Tuesday, August 29, 2006

Can women have it all?

My guest, Suzanne Venker, says yes but not at the same time.

Beware the career woman

Is the controversial Forbes article right?

(Dallas) An article in Forbes about the perils of marrying career women caused a firestorm last week. Though the author, Michael Noer, cites authoritative evidence that dual-income marriages are more volatile, he’s been condemned as backward, chauvinistic, and “downright frightening.” But Suzanne Venker, a mother and author, knows that he has a point we can’t ignore. The author of 7 Myths of Working Mothers: Why Children and (Most) Careers Just Don’t Mix argues that a lot is lost when women focus on their careers.

Access “Don’t Marry Career Women” at www.SpenceBlog.com

Dispelling our most cherished myths about working mothers, Suzanne Venker argues that women can never be successful in the workplace and at home simultaneously. Women can achieve the balance they so desperately seek only by planning their careers around motherhood, rather than planning motherhood around their careers. “Accepting motherhood as a full-time job does not mean women must be completely out of the workforce. It simply means that while they have young children women will have to be creative in fitting other work around their primary obligation to their children.”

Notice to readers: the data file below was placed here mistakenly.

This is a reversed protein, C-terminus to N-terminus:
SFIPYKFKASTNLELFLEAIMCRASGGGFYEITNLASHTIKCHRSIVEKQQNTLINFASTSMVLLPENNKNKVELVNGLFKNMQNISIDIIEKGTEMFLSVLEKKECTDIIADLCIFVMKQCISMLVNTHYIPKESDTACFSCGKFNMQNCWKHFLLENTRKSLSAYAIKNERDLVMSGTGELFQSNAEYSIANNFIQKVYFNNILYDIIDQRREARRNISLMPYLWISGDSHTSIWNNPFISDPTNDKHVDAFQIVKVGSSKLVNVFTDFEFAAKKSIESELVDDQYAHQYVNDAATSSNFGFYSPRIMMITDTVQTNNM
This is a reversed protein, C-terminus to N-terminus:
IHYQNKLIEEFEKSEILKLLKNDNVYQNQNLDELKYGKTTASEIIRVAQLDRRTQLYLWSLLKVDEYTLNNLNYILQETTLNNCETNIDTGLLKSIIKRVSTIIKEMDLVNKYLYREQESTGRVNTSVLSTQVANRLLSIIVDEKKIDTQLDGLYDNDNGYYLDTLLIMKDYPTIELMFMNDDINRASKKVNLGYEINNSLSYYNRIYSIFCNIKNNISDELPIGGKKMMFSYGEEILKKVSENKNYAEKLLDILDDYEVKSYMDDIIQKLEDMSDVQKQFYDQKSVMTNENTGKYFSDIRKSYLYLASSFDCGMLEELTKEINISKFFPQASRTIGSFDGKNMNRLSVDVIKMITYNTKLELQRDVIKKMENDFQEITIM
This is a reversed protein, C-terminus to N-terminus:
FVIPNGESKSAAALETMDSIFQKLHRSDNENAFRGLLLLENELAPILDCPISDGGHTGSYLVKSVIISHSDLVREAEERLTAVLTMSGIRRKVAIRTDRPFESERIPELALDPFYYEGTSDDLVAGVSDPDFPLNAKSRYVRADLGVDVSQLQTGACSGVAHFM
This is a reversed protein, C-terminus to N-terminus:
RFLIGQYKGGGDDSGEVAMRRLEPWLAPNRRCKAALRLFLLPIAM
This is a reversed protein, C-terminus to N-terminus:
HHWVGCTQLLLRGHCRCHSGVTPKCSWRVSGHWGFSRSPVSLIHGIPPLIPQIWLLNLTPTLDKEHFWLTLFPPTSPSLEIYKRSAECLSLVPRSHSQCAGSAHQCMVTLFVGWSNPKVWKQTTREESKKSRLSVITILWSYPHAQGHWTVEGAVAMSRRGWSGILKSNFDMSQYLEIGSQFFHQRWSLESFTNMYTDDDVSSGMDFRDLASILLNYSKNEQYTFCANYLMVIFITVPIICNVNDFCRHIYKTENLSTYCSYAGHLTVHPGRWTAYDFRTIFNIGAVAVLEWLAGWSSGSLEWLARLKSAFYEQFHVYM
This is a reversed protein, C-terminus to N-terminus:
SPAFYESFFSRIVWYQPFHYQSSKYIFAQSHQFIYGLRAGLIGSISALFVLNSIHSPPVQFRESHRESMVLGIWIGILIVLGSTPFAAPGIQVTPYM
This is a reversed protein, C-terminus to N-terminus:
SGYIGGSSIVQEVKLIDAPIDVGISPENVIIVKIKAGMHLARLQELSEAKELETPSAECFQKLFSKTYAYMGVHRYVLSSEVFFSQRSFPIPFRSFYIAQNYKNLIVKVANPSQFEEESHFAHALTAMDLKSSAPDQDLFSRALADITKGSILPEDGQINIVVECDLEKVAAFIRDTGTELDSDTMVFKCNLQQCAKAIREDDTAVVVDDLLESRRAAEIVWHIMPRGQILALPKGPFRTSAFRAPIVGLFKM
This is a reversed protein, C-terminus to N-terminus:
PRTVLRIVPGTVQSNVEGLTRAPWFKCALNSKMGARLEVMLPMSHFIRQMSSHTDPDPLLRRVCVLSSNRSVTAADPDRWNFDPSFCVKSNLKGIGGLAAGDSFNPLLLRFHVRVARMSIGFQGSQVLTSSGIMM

Questions I asked Suzanne Venker:

Is Noer’s article overblown or is there some truth to what he’s saying?

How does a dual-income household add stress to a marriage and a family?

Can women work full-time and be mothers full-time?

Do children benefit more from a second income or a parent in the house?

Why is there a pervasive stigma against stay-at-home moms?

CREDENTIALS: Suzanne Venker is a former middle school English teacher, now writer and full-time mother. She has interviewed on CNN, FOX, and the PAX network, as well as Janet Parshall, Dennis Prager, and Phyllis Schlafly.


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